Reliability Analysis Format for Offshore Structures
- F. Moses (Case Western Reserve U.) | B. Stahl (Amoco Production Co.)
- Document ID
- Society of Petroleum Engineers
- Journal of Petroleum Technology
- Publication Date
- March 1979
- Document Type
- Journal Paper
- 347 - 354
- 1979. Society of Petroleum Engineers
- 4.5 Offshore Facilities and Subsea Systems, 4.1.2 Separation and Treating, 4.5.2 Platform Design, 4.1.5 Processing Equipment
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An incremental loading approach to structural reliability analysis presented and illustrated. The structure is progressively "unzipped" as presented and illustrated. The structure is progressively "unzipped" as successive members reach their capacity, until overall structural collapse occurs. The method accounts for different types of member behavior, different structural arrangements, and statistical and mechanical correlation between structural elements.
The reliability assessment of offshore platform structures depends on an understanding of complex environmental phenomena, such as storm and seismic loadings, and an phenomena, such as storm and seismic loadings, and an accurate analysis of structural capacity. The increasing demands for producing in hostile environments and the huge economic investments in even a single offshore platform structure suggest that application of structural platform structure suggest that application of structural reliability theory and design for target risks should be considered. The ultimate goal is an optimum utilization of economic resources properly divided among the demands of structural capacity, materials inspection, construction quality, and safety equipment such as downhole pollution control devices. The importance of making reliability assessments, especially for comparing design judgments, has received recognition in the last few years. Reliability theory has been used extensively in analysis and design of bridges, buildings, transmission towers, nuclear power plants, and in development of general purpose structural design codes. A comprehensive study of structural reliability theory as applied to rationalization of design safety factors was completed recently in the U.K. Codified design procedures are reviewed in the study, and the provisions of various British, Norwegian, Danish, provisions of various British, Norwegian, Danish, Canadian, and American structure design codes are compared with reference to the partial safety-factor format recommended in ISO 2394 and CEB Bulletin 111. In view of the widespread research and development efforts in reliability engineering, it is natural that these developments have found useful application in offshore structural engineering.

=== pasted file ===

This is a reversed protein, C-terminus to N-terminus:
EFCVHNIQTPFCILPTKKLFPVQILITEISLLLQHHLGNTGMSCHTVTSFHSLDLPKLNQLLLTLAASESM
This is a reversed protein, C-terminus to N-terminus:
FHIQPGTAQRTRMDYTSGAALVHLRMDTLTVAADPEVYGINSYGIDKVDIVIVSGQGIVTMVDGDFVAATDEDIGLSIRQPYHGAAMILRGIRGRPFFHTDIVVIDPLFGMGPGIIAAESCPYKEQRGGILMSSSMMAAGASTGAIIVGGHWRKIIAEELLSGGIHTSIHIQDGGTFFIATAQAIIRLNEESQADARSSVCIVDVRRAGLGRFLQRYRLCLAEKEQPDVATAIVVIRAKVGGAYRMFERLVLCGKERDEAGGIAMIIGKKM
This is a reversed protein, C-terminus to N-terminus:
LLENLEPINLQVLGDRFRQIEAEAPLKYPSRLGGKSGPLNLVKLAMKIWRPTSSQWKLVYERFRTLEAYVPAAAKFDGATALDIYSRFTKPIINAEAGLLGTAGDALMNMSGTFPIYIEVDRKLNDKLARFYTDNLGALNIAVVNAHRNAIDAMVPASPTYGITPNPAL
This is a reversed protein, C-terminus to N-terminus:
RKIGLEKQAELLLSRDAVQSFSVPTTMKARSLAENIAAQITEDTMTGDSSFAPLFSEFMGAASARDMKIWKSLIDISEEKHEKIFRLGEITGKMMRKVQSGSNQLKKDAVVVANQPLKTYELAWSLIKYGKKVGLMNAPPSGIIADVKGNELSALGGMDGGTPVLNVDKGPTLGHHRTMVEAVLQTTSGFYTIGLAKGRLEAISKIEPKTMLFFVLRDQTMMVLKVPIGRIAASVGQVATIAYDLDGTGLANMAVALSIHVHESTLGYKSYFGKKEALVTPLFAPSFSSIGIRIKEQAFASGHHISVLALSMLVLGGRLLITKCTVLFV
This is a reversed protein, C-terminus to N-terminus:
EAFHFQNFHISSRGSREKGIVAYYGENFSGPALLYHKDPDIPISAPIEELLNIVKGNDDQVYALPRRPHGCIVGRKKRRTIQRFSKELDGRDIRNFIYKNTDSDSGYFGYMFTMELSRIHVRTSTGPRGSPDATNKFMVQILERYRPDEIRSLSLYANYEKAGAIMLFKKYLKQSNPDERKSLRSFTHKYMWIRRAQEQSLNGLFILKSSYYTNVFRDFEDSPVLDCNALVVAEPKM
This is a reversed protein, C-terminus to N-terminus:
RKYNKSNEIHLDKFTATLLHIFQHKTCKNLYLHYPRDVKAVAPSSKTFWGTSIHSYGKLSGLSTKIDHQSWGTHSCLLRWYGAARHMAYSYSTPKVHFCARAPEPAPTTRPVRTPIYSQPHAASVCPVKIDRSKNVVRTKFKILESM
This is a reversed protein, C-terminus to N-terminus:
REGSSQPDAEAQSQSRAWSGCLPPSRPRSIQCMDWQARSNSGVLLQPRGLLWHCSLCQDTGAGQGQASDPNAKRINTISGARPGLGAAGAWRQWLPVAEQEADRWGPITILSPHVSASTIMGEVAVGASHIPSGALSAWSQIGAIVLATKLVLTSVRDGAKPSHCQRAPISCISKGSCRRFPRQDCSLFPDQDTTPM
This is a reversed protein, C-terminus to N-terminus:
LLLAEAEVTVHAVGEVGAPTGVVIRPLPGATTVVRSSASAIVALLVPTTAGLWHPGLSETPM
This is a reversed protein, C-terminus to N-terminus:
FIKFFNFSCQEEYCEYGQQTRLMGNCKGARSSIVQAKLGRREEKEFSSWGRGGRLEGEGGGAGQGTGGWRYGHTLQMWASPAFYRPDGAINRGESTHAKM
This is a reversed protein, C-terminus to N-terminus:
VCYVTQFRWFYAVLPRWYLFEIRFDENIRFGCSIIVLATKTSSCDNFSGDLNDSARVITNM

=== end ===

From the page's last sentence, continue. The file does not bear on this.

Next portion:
Recent research in structural engineering has pointed the way for applying reliability theory to offshore platforms. Environmental and load effect uncertainties platforms. Environmental and load effect uncertainties have been modeled and combined with material and strength capacity uncertainties to obtain a measure of the risk of failure that occurs when load demand exceeds structure capacity. Although such research efforts have not reached the stage where full design implementation is recommended, a number of important developments have occurred. This paper applies these reliability developments to offshore structures. Reliability modeling of complete structural systems is presented, rather than modeling of only single elements, which has been the general rule during development of probability-based design codes. A platform framework is modeled as an assemblage of numerous structural elements including brace members, connections, piles, etc. Actual behavior of the elements is required to predict the true resistance or capacity that develops before a structure undergoes large deflections or collapses. A general approach to resistance prediction is described for assessing capacity. This method progressively "unzips" the structure with load increments as progressively "unzips" the structure with load increments as successive members reach their capacity until failure occurs.
|File Size||673 KB||Number of Pages||8|